Something's melting faster than the icecaps

If we want to solve our problems at the top of the world, we need to start by looking at the ground beneath our feet



Tucker Carlson is right and wrong about right and wrong.


RIGHT for calling out Chris Hayes, who asserted at a town hall meeting that if we don't cut carbon emissions in half by 2030, life on earth will come to an end. Remember when Al Gore said if we don't reverse global warning by 2010 the effects will be irreversible? 


LESSON: Exaggeration discredits the speaker and, by extension, whatever position he might espouse. This is true on both sides of the aisle.


WRONG for misrepresenting Chris Hayes, claiming he said mankind has only 12 years left before extinction.


LESSON: See above.


RIGHT for pointing out that Representative Alexandria Ocasio-Cortez has no scientific credibility for making claims about either the threat of climate change or the solution to climate change.


LESSON: The frequently reconfigured projection models put forward by researchers have left many conservatives highly and reasonable skeptical about the urgency of global warming. Once scientists undermined their own credibility by overstating their case, lay advocates will not help the cause with statements that are even more sensational.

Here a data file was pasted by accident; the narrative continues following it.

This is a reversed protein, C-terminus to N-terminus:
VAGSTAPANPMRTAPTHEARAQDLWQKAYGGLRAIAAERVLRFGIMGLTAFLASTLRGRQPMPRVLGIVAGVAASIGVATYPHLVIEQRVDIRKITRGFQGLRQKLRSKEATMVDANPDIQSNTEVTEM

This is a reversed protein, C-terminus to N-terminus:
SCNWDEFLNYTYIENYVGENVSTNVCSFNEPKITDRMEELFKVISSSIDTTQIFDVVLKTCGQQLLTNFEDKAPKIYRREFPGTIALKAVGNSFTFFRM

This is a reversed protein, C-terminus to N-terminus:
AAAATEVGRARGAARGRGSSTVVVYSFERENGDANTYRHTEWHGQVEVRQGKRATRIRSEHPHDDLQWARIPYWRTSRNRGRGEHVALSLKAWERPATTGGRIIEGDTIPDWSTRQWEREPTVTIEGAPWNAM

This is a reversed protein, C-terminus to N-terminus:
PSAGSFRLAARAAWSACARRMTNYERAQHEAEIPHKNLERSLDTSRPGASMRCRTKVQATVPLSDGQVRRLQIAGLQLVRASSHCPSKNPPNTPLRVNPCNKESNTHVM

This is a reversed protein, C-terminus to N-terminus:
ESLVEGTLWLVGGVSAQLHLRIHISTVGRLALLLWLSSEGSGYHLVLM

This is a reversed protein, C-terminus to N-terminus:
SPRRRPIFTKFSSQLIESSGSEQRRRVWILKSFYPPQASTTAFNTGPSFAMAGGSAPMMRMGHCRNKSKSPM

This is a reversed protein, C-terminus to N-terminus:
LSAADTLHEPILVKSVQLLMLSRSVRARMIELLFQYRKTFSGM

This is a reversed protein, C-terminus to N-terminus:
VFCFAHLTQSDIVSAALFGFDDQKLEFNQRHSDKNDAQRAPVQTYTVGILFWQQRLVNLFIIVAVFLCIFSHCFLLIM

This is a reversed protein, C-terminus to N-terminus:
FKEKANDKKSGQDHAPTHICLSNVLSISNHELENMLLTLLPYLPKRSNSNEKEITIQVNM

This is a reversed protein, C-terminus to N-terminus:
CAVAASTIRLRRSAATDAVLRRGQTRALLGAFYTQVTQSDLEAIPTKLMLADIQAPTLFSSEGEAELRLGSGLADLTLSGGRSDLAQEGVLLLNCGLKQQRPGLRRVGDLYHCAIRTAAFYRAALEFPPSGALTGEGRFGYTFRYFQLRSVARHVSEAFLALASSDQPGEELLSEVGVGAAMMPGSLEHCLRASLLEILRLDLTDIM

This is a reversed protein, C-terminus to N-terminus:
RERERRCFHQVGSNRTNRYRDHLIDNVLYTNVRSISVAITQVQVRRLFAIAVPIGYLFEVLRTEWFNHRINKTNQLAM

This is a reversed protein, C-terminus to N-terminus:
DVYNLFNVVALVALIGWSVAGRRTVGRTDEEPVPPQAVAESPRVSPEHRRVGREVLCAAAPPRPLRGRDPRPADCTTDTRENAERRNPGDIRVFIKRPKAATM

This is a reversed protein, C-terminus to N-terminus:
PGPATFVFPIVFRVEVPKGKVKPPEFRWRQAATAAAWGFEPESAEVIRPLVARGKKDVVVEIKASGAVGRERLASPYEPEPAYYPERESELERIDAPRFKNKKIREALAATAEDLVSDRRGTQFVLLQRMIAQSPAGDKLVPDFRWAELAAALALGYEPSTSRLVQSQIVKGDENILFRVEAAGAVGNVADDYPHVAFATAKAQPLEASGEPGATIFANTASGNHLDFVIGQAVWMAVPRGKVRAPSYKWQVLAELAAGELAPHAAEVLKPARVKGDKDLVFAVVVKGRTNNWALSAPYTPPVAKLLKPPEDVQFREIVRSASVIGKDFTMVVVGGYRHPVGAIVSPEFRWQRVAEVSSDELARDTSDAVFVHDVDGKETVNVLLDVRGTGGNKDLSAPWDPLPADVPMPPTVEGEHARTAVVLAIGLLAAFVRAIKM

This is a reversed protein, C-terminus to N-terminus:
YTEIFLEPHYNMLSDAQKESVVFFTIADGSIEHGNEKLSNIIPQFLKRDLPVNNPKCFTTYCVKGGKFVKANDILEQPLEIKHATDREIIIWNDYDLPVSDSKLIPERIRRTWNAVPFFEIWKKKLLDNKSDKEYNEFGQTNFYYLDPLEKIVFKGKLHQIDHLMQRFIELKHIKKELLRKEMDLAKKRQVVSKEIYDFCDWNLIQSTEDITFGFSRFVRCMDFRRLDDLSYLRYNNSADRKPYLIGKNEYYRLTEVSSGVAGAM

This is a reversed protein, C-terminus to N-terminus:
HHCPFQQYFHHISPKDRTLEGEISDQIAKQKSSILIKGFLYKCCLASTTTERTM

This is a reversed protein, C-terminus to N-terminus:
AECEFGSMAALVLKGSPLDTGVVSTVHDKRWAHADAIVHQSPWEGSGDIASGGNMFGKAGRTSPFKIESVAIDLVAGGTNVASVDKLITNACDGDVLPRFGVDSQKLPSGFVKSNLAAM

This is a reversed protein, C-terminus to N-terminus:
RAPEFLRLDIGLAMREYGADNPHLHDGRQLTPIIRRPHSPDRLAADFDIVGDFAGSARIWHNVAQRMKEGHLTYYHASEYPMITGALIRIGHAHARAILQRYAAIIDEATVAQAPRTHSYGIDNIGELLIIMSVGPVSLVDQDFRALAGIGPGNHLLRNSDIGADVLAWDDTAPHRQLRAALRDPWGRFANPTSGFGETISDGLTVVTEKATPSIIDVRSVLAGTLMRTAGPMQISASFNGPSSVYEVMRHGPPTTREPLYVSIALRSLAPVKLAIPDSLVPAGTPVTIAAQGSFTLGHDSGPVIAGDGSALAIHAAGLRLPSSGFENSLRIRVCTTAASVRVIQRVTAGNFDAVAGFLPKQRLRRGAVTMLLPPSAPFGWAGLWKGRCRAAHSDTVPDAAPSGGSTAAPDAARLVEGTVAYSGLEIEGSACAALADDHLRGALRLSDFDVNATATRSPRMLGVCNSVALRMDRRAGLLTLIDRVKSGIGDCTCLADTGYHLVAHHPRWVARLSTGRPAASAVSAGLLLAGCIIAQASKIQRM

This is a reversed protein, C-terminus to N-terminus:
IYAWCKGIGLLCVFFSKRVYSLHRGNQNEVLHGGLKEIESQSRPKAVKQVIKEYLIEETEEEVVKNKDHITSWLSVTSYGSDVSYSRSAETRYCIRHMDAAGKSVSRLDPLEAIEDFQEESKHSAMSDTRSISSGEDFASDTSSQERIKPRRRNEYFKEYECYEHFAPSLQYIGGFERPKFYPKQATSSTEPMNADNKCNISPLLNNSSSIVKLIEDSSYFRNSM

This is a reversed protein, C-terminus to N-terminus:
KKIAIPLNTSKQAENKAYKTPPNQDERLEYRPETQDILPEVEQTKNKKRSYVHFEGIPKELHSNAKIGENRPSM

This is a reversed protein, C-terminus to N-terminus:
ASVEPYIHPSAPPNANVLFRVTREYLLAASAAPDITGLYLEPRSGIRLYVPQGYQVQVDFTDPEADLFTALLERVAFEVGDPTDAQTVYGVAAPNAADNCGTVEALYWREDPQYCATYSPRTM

WRONG for asserting that, because Ms. Ocasio-Cortez is a former bartender, under thirty, and childless, she has no right to preach morality.


LESSON: Youth and inexperience don't make a person wrong. Being wrong makes a person wrong; being right makes a person right. The ability to separate the message from the messenger is a sign of wisdom, which grows continually more rare in these partisan times.


RIGHT when he agrees about Ms. Ocasio-Cortez on the problem with our economy. It's always refreshing when conservatives and liberals can find anything to agree on, especially when it's such a foundational issue. Our economy has become increasingly driven by advertising, entertainment, and interest. We are producing less and innovating less as we devote more time, effort, and ingenuity into moving around money, curating information, and distracting ourselves from the business of living.


LESSON: Ponzi schemes don't work. We learned that painfully in 2008. Or did we?


Work ethic, personal ethics, personal discipline, personal responsibility, collective accountability, moral integrity -- these are the underpinnings of a successful society. As they melt away faster than the icecaps, it's not inconceivable that our society may only have 12 years to live.


If we work together to restore a national climate of civility and intellectual integrity, we might start making real progress in addressing all our other, very real problems.

Copyright © 2020 Ethical Imperatives

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